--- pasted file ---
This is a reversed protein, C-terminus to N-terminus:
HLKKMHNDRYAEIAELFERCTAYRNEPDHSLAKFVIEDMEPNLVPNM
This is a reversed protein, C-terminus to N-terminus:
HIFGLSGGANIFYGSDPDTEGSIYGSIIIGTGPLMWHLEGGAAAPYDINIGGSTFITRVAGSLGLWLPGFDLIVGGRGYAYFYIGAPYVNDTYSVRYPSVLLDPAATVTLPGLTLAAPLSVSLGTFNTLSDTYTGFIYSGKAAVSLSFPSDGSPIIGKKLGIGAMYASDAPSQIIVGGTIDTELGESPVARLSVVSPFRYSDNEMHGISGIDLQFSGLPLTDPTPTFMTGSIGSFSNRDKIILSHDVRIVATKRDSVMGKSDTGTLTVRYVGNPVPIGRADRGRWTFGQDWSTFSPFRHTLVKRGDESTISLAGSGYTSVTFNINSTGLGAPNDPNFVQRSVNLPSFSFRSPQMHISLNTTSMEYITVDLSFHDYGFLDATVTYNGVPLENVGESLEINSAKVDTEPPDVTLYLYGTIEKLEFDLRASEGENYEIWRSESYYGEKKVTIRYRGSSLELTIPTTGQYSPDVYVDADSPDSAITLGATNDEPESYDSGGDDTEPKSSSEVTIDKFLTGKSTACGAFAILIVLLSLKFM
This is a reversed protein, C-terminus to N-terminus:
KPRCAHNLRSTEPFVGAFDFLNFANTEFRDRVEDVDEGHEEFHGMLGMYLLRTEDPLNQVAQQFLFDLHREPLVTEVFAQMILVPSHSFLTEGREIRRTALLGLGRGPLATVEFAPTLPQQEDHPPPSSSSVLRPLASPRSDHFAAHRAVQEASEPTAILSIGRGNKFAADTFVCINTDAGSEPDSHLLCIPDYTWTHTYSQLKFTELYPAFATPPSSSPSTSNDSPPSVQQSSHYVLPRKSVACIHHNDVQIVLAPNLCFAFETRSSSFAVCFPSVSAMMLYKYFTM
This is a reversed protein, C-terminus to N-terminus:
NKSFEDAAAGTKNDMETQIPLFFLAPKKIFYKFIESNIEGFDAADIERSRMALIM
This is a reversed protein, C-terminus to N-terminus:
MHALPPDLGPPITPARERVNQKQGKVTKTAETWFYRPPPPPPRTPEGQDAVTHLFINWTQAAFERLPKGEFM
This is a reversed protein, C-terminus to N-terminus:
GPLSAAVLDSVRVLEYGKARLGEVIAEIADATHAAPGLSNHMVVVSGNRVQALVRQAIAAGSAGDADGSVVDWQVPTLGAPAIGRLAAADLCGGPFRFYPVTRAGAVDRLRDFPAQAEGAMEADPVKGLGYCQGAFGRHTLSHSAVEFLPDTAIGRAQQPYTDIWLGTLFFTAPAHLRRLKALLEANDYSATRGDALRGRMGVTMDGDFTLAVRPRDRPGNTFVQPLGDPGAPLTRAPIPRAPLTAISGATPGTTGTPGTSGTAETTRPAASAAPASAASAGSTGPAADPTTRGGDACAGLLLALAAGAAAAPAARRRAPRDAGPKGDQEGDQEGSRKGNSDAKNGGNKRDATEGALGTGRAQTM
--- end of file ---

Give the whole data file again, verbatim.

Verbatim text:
This is a reversed protein, C-terminus to N-terminus:
HLKKMHNDRYAEIAELFERCTAYRNEPDHSLAKFVIEDMEPNLVPNM
This is a reversed protein, C-terminus to N-terminus:
HIFGLSGGANIFYGSDPDTEGSIYGSIIIGTGPLMWHLEGGAAAPYDINIGGSTFITRVAGSLGLWLPGFDLIVGGRGYAYFYIGAPYVNDTYSVRYPSVLLDPAATVTLPGLTLAAPLSVSLGTFNTLSDTYTGFIYSGKAAVSLSFPSDGSPIIGKKLGIGAMYASDAPSQIIVGGTIDTELGESPVARLSVVSPFRYSDNEMHGISGIDLQFSGLPLTDPTPTFMTGSIGSFSNRDKIILSHDVRIVATKRDSVMGKSDTGTLTVRYVGNPVPIGRADRGRWTFGQDWSTFSPFRHTLVKRGDESTISLAGSGYTSVTFNINSTGLGAPNDPNFVQRSVNLPSFSFRSPQMHISLNTTSMEYITVDLSFHDYGFLDATVTYNGVPLENVGESLEINSAKVDTEPPDVTLYLYGTIEKLEFDLRASEGENYEIWRSESYYGEKKVTIRYRGSSLELTIPTTGQYSPDVYVDADSPDSAITLGATNDEPESYDSGGDDTEPKSSSEVTIDKFLTGKSTACGAFAILIVLLSLKFM
This is a reversed protein, C-terminus to N-terminus:
KPRCAHNLRSTEPFVGAFDFLNFANTEFRDRVEDVDEGHEEFHGMLGMYLLRTEDPLNQVAQQFLFDLHREPLVTEVFAQMILVPSHSFLTEGREIRRTALLGLGRGPLATVEFAPTLPQQEDHPPPSSSSVLRPLASPRSDHFAAHRAVQEASEPTAILSIGRGNKFAADTFVCINTDAGSEPDSHLLCIPDYTWTHTYSQLKFTELYPAFATPPSSSPSTSNDSPPSVQQSSHYVLPRKSVACIHHNDVQIVLAPNLCFAFETRSSSFAVCFPSVSAMMLYKYFTM
This is a reversed protein, C-terminus to N-terminus:
NKSFEDAAAGTKNDMETQIPLFFLAPKKIFYKFIESNIEGFDAADIERSRMALIM
This is a reversed protein, C-terminus to N-terminus:
MHALPPDLGPPITPARERVNQKQGKVTKTAETWFYRPPPPPPRTPEGQDAVTHLFINWTQAAFERLPKGEFM
This is a reversed protein, C-terminus to N-terminus:
GPLSAAVLDSVRVLEYGKARLGEVIAEIADATHAAPGLSNHMVVVSGNRVQALVRQAIAAGSAGDADGSVVDWQVPTLGAPAIGRLAAADLCGGPFRFYPVTRAGAVDRLRDFPAQAEGAMEADPVKGLGYCQGAFGRHTLSHSAVEFLPDTAIGRAQQPYTDIWLGTLFFTAPAHLRRLKALLEANDYSATRGDALRGRMGVTMDGDFTLAVRPRDRPGNTFVQPLGDPGAPLTRAPIPRAPLTAISGATPGTTGTPGTSGTAETTRPAASAAPASAASAGSTGPAADPTTRGGDACAGLLLALAAGAAAAPAARRRAPRDAGPKGDQEGDQEGSRKGNSDAKNGGNKRDATEGALGTGRAQTM